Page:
My perpetrators were all in a position of power over me.

They were people of higher rank!

 The details are revealed in my book. There were seven men in total. Two were Colonels one a Warrant Officer, another a Captain. Two were in the IG"S office.

At Fort Dix men were allowed to yell, bellow, scream, hiss, and whistle, pat us and treat the females like cattle in chow lines with command in our presence. When we looked to them for support they looked away. Gang rape was common and fraternization was open and blatant. Men would protrude their genitals from their barracks windows as we passed by with no fear of retribution.

My ongoing struggles are just one of many  and continued within the Veterans Administration and that signifies a mindset that, shockingly, has not changed in over four and a half decades. How can current soldiers expect any better treatment than those of us who went before?

In 1975 General Bailey noted her concerns about unresolved matters and strong antifemale bias and hardships. She made strong recommendations. General Mary Clark who followed in 1975 went farther in recommending a training film on rape, yet her office and staff were dissolved and her recommendations never implemented.

I do not tell my story to degrade the military, but to give you, the Congress a chance to once and for all address the problem of rape that has gone on long enough, to restore honor and integrity to our Armed Forces. There is no honor unless there is first truth, and the truth has been covered up far too long.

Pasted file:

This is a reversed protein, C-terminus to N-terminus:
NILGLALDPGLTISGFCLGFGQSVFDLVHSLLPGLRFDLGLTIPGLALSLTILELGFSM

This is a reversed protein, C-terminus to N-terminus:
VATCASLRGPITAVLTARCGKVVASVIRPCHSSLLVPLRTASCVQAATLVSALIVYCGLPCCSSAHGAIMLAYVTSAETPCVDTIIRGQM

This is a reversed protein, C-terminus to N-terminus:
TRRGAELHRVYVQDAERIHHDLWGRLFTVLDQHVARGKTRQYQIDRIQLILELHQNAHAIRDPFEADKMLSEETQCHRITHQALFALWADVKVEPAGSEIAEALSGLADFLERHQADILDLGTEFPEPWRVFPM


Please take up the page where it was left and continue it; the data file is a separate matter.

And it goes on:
I listened with deep concern to the testimony of Justin Berry pleading with you to change the inadequate laws of the federal government that allowed him to become a victim of sexual predators.

 I was shocked that so few members heard his dramatic soul wrenching testimony. It is sad such a courageous young man feels it is NOT helpful for others to come forward due to the inadequacies he has experienced so young at the hands of his government.

 This betrayal of innocents is not new. It is sad so few of our congressmen and women seem to be interested in changing and participating in such a committee.Where were the women participants? Now with the revelations of Congressman Mike foley's  resignation due to his own exploits, who headed the committee for missing and exploited children, I empathize more with Justin's plight and admire him all the more for his courage to come before that very committee.

As far as the military, it has been unwilling to address this problem fully far too long and developed a culture that perpetuates and minimizes the behavior. This has caused a breakdown of those military values my father and forefathers fought for, and a loss of honor to those who cover it up and perpetuate it. There exists now a disconnection from the military’s mission, and it is a cancer that is bringing shame on our country, and to all who would serve honorably.

I wrote this in 2006 but I did get over the anger, hate I had never felt to that degree before service, some flashbacks and endless nightmares, and was able to let go. I will always have some problems due to the damage but thanks to my faith, I was able to get to a place of peace. I was able to let go.